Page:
Peace, It's Wonderful
But winning it is hard work.
Aug 17, 2009, Vol. 14, No. 45 • By GARY SCHMITT
Talking to Terrorists
Late in 2007 Michael Semple, an Irishman working as a top official for the European Union in Afghanistan, and Mervyn Patterson, a Briton employed as a political officer for the United Nations in Afghanistan, were ordered by the Afghan government to leave the country. According to various press accounts, President Hamid Karzai gave the order after discovering that Semple and Patterson had been engaged in talks with local Taliban leaders in the province of Helmand without coordination or guidance from Kabul.
Semple, in particular, was no ordinary EU bureaucrat: Fluent in Dari, he had worked in Afghanistan for close to two decades and had, as a result, extensive contacts within the Taliban. And while Semple and Patterson's activities might have been at odds with the policy of Kabul, any number of other sources were reporting that it was consistent with the British government's own efforts at the time to reach out to the Taliban. As one source was quoted as saying, British intelligence "officers were understood to have sought peace directly with the Taliban, with them coming across as some sort of armed militia."
If true, what London presumably had in mind was to create in Afghanistan a dynamic similar to the so-called Anbar Awakening in Iraq, during which former Sunni insurgents flipped to the side of the government in exchange for being allowed to maintain an armed presence in their own communities.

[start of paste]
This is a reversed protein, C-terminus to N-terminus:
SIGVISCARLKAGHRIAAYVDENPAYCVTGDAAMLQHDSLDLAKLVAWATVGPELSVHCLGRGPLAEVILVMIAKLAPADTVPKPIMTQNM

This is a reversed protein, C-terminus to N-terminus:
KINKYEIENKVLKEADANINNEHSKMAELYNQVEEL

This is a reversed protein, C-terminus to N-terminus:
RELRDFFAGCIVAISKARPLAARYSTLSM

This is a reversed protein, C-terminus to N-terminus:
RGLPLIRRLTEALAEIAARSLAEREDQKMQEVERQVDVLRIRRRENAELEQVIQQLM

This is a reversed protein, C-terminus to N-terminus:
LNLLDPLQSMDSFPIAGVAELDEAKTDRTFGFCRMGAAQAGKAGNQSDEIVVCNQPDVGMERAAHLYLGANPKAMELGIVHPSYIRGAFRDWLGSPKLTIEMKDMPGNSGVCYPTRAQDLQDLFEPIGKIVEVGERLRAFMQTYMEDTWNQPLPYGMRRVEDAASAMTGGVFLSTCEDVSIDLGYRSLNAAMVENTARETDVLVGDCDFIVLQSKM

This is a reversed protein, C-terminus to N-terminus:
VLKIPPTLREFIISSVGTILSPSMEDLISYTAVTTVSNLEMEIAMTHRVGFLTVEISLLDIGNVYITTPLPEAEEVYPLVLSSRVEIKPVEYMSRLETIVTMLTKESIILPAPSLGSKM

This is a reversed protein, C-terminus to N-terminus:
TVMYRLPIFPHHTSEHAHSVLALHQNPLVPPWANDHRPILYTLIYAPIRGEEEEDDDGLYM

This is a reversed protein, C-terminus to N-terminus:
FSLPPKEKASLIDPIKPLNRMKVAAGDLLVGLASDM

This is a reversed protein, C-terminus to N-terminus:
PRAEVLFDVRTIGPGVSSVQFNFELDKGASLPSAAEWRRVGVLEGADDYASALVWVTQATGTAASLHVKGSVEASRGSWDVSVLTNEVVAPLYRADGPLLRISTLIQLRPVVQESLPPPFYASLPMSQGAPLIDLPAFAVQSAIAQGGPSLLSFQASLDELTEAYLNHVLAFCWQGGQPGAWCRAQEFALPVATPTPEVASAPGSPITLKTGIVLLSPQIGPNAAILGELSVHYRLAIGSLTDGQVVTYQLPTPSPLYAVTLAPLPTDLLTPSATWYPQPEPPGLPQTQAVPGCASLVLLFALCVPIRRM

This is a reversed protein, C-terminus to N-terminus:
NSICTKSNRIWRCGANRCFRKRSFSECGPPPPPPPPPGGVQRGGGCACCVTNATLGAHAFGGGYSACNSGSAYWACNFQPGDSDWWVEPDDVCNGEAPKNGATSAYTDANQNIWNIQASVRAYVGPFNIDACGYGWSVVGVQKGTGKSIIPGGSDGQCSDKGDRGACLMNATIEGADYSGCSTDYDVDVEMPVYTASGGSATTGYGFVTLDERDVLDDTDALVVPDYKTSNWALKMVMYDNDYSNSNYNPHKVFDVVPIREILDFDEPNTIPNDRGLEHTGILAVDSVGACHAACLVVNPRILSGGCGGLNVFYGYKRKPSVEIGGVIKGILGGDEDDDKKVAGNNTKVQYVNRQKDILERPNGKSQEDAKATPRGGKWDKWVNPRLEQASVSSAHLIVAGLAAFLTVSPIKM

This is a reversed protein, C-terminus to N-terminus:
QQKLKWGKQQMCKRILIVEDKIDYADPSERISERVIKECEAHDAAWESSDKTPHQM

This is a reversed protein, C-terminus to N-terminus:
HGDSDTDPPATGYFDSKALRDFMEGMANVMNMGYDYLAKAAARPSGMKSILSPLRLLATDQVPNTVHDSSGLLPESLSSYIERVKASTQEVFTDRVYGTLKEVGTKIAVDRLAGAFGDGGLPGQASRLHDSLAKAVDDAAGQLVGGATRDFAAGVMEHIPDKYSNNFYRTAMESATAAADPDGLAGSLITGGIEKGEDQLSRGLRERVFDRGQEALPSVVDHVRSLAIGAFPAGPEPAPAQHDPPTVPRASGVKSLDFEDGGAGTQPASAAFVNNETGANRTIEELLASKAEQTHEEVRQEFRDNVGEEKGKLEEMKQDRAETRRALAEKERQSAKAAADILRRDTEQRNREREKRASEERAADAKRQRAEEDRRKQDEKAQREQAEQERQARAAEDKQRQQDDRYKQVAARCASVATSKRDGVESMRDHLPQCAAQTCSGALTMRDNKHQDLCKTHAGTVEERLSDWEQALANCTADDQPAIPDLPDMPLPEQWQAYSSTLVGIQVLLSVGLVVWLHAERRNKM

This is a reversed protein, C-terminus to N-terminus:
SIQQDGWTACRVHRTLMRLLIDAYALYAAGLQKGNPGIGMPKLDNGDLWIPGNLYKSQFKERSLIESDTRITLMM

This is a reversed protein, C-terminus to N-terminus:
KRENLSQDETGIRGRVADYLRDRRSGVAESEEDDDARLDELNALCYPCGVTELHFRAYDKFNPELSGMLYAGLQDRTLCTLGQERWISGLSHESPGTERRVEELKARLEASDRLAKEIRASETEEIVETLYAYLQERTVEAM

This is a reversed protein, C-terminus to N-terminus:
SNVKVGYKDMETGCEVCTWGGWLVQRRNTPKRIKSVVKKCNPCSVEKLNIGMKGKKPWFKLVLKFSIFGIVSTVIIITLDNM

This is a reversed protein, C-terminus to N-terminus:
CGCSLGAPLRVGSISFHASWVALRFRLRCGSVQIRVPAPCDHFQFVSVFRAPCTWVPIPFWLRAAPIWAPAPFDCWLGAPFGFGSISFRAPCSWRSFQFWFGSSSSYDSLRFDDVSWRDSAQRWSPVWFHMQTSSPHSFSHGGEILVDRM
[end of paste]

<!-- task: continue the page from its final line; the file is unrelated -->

Certainly, the British had good reason to be reaching out to the Taliban in December 2007. Having just retaken the Helmand town of Musa Qala from Taliban forces earlier that month, British troops were in the precarious position of trying to hold both Musa Qala and large swaths of Helmand to the south, and do so with too few troops. In addition, there were any number of officials in London who believed that the way forward in Afghanistan would come not by succeeding militarily but through talks designed to "reconcile" the Taliban with the new order in Afghanistan.
This was, after all, precisely the process that had allowed Britain to end the "troubles" in Northern Ireland just a few years earlier. Wasn't it talks, not heavy-handed security measures, that pulled the seemingly irreconcilable Irish Republican Army into laying down its arms and accepting a political solution?
You could paper the walls with quotations from commentators and onetime officials to the effect that it was not until the British government understood that it could not defeat the IRA militarily that progress could be made on devising a settlement with which all parties in Northern Ireland could live. It's also bandied about that the lessons from that experience are applicable far and wide. As Lord Mandelson, the former secretary of state for Northern Ireland and (currently) first secretary of state in the Brown cabinet, has suggested: When it comes to addressing the threat of Islamist terrorism, the United States could learn a thing or two from the British experience in fighting Irish terrorism. Rather than engage in a "war on terror," it was London's decision to "negotiate with the IRA through its political wing rather than [trying] to defeat it," which ultimately proved successful.
Similarly, Jonathan Powell, former chief of staff to Tony Blair, has argued in the case of Northern Ireland that "maintaining contact" with the terrorists was critical and that setting a precondition for talks is "always an error." From this, he concludes, "talking to your enemy" is absolutely necessary and, more broadly, "to argue that al Qaeda or the Taliban are different . . . is nonsense."
With this as the reigning view of how the IRA was "brought in from the cold," it's no surprise that Semple and Patterson (both originally from Ulster) tried to apply in Afghanistan the model of conflict resolution that they believed had been the winning formula in Northern Ireland.